“Beware, for I am fearless and therefore powerful.” – Mary Shelley, Frankenstein
From the shadows of a young woman’s mind, a monster was born. Created by a crazed scientist from dead bodies and given life through a twisted scientific process, he crawled off the page and into the minds of millions. His story has been retold across virtually every medium, and his face has become one of the most recognizable images in the history of popular culture.
He is Frankenstein’s monster, and 2018 marks 200 years since Mary Shelley published his dark story and captured the world’s imagination.
To commemorate this anniversary, organizations throughout the Wheeling area are hosting educational programs to explore the cultural, scientific and historical significance of Frankenstein.
My Name … Is Frankenstein!
One common misconception about this famous monster is his name. While many people believe the huge, green-skinned creature with bolts in his neck is Frankenstein, that name belongs to his creator. This image of the monster and his mistaken identity is largely born from the 1931 Universal Studios film starring Boris Karloff as the iconic creature, lurching out of the shadows and into Halloween imagery for several generations.
“Boris Karloff’s Frankenstein is the monster most people see,” West Liberty University professor Dr. Angela Rehbein said. In April, she was one of several faculty members who delivered a series of lectures regarding this gothic story. While her lecture focused on the history of the novel and its influences, Dr. Aaron Harper spoke about the philosophy of isolation prevalent throughout the story, and Dr. Matt Zdilla discussed the study of anatomy through cadaver dissection. The reaction from their modern students closely mirrored that of Victorian readers 200 years ago.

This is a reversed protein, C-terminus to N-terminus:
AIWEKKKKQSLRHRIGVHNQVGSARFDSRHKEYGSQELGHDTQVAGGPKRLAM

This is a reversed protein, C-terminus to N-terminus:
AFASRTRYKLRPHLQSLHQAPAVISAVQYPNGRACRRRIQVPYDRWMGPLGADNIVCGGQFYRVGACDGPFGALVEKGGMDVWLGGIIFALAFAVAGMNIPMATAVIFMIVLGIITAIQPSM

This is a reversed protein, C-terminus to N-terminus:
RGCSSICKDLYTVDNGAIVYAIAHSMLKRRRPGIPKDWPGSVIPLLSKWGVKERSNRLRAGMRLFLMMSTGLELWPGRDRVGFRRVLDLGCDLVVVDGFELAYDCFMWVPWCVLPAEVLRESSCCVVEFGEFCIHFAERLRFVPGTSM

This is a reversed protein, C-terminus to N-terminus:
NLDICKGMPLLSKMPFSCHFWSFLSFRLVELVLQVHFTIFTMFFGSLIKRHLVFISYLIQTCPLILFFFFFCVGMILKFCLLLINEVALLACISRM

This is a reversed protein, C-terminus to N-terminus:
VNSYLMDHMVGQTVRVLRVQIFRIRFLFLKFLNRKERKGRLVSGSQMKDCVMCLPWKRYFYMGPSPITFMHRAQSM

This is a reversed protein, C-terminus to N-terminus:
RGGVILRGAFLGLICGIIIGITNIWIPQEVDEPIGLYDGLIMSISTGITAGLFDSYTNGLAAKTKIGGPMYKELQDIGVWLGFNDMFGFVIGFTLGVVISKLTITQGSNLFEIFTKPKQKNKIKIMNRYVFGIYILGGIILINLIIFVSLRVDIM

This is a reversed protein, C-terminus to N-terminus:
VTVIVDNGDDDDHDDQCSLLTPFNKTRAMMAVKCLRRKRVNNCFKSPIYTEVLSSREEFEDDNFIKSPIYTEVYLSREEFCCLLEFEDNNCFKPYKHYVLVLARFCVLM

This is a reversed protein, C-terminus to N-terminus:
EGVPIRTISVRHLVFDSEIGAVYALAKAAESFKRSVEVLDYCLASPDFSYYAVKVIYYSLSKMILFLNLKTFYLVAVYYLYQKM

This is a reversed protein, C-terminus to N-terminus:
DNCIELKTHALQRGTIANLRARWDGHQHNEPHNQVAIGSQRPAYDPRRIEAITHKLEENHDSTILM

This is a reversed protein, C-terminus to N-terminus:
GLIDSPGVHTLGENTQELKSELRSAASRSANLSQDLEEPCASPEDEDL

A Cautionary Tale
“The students were really taken aback by it,” Rehbein said. “The subject matter addressed how literature converses with science and made them aware of the wider culture, the politics and sciences that affected Mary Shelley and this story.
“This is a 100 percent gothic novel,” Rehbein said. “It uses dark themes with the intention to comment on society.”
For example, Rehbein said Frankenstein deals with the failures of societies to care for others, especially those who are different. This is evident in the scientist’s rejection of his creature, which ultimately leads to its murderous quest for vengeance. Other underlying themes, Rehbein said, include an indictment against irresponsible exploration and the anxiety of reproduction and maternity born from Shelley’s own troubled life.
“This story is not just meant to titillate and scare us, but to make us look at society,” Rehbein said.
The Hilltop will be hosting a Frankenstein film festival on Oct. 28-30 at the Elbin Auditorium in College Hall. Beginning at 6 p.m. each night, the series will feature a screening of a film adaptation of “Frankenstein” with WLU Professor Chris Lee giving a presentation on the historical and cultural contexts for the film. The Oct. 28 film showing is the 1931 classic “Frankenstein” starring Boris Karloff, with Mel Brooks’ “Young Frankenstein” starring Gene Wilder playing on Oct. 29. The series will conclude with the 1994 version of Mary Shelley’s “Frankenstein” starring Kenneth Branagh on Oct. 30.
New Adventures for an Old Fiend